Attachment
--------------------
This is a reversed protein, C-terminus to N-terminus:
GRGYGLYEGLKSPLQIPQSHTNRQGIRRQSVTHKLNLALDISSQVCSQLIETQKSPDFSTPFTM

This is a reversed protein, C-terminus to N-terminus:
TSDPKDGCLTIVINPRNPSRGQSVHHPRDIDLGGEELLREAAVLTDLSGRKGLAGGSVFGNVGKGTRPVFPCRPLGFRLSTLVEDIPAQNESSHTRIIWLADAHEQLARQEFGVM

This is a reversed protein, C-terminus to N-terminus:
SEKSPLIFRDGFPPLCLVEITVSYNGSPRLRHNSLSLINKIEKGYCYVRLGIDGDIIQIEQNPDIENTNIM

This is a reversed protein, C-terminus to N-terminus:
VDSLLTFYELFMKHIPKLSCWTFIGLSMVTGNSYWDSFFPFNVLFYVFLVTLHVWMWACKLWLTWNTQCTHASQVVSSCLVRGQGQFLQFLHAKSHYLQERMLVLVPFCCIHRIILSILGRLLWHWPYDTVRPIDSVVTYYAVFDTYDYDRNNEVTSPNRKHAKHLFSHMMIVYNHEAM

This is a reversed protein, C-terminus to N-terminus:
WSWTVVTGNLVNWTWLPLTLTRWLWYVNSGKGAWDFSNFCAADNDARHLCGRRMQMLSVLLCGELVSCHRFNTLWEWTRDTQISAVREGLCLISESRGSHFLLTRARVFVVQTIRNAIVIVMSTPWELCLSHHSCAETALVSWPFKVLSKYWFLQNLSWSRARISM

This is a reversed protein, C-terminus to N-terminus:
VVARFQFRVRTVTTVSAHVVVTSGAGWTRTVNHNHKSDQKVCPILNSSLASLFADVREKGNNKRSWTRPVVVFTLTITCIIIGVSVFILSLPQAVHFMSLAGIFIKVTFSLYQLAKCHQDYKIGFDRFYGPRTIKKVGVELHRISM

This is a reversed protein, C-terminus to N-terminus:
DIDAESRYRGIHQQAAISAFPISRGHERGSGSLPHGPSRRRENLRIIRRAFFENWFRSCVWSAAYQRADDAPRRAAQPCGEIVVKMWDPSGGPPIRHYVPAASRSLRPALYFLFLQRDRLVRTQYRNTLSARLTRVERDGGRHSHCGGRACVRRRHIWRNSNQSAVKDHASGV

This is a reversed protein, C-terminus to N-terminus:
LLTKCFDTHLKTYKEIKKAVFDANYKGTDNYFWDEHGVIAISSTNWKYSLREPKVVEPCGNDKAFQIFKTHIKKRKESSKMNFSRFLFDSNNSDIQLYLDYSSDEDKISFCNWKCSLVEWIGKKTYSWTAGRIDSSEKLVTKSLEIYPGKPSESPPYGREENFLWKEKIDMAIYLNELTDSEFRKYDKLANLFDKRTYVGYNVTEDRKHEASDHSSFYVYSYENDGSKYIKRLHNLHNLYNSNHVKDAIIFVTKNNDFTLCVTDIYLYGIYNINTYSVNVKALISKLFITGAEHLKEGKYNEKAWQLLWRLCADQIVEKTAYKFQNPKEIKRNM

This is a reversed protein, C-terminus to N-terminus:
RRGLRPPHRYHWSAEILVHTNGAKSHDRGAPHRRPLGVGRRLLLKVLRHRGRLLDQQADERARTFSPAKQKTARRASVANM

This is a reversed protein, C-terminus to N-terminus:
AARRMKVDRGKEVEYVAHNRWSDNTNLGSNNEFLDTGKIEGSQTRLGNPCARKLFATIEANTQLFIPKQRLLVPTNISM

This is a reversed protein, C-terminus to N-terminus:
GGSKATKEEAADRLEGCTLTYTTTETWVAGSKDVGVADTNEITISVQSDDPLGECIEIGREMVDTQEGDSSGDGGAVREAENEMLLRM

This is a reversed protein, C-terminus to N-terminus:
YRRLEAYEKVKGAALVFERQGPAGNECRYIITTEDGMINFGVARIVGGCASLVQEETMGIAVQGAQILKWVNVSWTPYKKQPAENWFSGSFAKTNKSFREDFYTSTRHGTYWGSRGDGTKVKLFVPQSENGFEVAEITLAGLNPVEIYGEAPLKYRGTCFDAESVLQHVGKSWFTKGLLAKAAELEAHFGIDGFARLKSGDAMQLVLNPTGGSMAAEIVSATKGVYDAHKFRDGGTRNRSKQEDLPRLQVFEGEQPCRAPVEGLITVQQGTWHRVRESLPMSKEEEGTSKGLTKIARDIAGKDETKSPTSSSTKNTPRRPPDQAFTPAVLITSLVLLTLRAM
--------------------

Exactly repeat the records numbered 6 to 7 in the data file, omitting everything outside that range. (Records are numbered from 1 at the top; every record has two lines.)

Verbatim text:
This is a reversed protein, C-terminus to N-terminus:
VVARFQFRVRTVTTVSAHVVVTSGAGWTRTVNHNHKSDQKVCPILNSSLASLFADVREKGNNKRSWTRPVVVFTLTITCIIIGVSVFILSLPQAVHFMSLAGIFIKVTFSLYQLAKCHQDYKIGFDRFYGPRTIKKVGVELHRISM

This is a reversed protein, C-terminus to N-terminus:
DIDAESRYRGIHQQAAISAFPISRGHERGSGSLPHGPSRRRENLRIIRRAFFENWFRSCVWSAAYQRADDAPRRAAQPCGEIVVKMWDPSGGPPIRHYVPAASRSLRPALYFLFLQRDRLVRTQYRNTLSARLTRVERDGGRHSHCGGRACVRRRHIWRNSNQSAVKDHASGV